Yes – I know….
You see, I’m reading The Last Pre-Raphaelite by Fiona MacCarthy. About a third of the way through her narrative, the author informs us that in 1865, Alice, the elder sister of Burne-Jones’s wife Georgiana – Georgie to all who knew her – married a young artist named John Lockwood Kipling. Kipling had secured a teaching post in Bombay, so he and Alice relocated there shortly after their wedding:
John Lockwood’s career prospered, and on 30 December 1865 they had their first child, the boy who was named Rudyard after Lake Rudyard in Staffordshire, hallowed place where his parents had first met.
I love discovering interrelatedness among great artists and thinkers. My favorite instance of this felicitous phenomenon concerns Ralph Vaughan Williams. His mother Margaret Susan Wedgwood was the great-granddaughter of Josiah Wedgwood of pottery fame; Charles Darwin was the composer’s great-uncle.
The Last Pre-Raphaelite is subtitled, ‘Edward Burne-Jones and the Victorian Imagination.’ Some of us can never get enough of those Victorians: their natures seem so varied, so contradictory, so extremely pragmatic and yet oftentimes downright dreamy. In her preface, Fiona MacCarthy says this of Burne-Jones:
He had become the licensed escapist of his period, perpetrating an art of ancient myths, magical landscapes, insistent sexual yearnings, that expressed deep psychological needs for his contemporaries. His paintings released forces half-hidden in the deep recesses of the Victorian imagination.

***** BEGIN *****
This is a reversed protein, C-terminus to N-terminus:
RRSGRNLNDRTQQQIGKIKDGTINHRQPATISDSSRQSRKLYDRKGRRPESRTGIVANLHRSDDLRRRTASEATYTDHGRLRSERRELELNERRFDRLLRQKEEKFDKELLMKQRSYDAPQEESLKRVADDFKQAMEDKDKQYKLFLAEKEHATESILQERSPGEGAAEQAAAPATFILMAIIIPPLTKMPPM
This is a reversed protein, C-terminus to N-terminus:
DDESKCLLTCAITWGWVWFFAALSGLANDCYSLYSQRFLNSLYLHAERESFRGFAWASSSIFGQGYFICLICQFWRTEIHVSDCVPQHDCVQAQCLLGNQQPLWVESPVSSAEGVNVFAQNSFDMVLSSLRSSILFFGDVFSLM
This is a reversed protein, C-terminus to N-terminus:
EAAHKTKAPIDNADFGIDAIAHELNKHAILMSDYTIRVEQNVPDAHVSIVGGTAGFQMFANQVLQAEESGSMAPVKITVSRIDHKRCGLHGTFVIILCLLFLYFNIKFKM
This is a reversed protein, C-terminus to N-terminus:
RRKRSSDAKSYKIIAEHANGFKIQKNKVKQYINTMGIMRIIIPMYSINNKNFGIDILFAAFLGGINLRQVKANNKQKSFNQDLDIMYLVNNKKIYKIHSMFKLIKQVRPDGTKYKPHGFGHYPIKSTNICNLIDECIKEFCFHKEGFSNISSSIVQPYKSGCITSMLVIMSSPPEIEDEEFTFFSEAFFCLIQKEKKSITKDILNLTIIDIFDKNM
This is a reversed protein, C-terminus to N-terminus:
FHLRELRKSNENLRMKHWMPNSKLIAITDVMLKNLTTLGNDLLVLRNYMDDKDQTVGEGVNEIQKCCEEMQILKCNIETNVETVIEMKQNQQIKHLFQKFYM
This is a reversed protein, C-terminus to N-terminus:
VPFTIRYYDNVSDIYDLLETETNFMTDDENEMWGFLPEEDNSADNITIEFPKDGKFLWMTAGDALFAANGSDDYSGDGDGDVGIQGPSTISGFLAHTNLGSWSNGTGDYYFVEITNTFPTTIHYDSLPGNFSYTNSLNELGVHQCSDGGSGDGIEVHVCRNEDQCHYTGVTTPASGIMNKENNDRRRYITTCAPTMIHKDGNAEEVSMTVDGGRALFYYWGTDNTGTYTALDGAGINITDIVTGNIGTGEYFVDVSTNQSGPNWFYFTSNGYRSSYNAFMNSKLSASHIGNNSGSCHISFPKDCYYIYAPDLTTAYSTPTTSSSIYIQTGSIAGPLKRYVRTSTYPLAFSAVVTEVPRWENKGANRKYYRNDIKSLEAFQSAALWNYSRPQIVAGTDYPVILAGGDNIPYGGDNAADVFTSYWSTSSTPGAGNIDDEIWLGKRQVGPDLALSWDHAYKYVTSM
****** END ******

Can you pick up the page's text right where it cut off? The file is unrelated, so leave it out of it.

The artists who comprised the Pre-Raphaelite Brotherhood were in revolt against what they perceived as the rampant materialism and the relentless moralizing of the age in which they lived. One of their chief aims was to reclaim through their art the spirit, if not the substance, of the Middle Ages – in other words, to go back in time to a period before Raphael, one of the supreme artists of the High Renaissance in Europe. Woven in with this love of the past was a fascination with a past that never was: myths, fairy tales, and legends.
In his art, Edward Burne-Jones strove constantly to attain an ideal of beauty:
‘I mean by a picture a beautiful romantic dream of something that never was, never will be – in a light better than any light that ever shone – in a land no one can define or remember, only desire – and the forms divinely beautiful.’
The Last Pre-Raphaelite is a leisurely stroll though the life of an artist and the era whose esthetic proclivities he helped to define. I’m on page 208 out of 536 pages, and I wish the book would never end. Fiona McCarthyis a marvelous writer; she’s also done a biography of Burne-Jones’s lifelong friend, fellow artist, and business partner William Morris.
By the by: the American cover (the first one, below) is lovely; the British one, even more so.
As you view these works, I suggest the music of Ralph Vaughan Williams as an accompaniment. This is ‘Romanza,’ the third movement from Symphony Number Five:
Did Burne-Jones achieve his goal of depicting his ‘beautiful romantic dream?’ You decide:
Burne-Jones began work on The Last Sleep of Arthur in Avalon in 1881 and did not complete the painting until 1898, the year of his death. Many consider it to be his supreme masterpiece:For a comprehensive survey of the works of Sir Edward Burne-Jones, go to the site of the Birmingham Museums and Art Gallery. Burne-Jones was born in Birmingham, England, in 1833.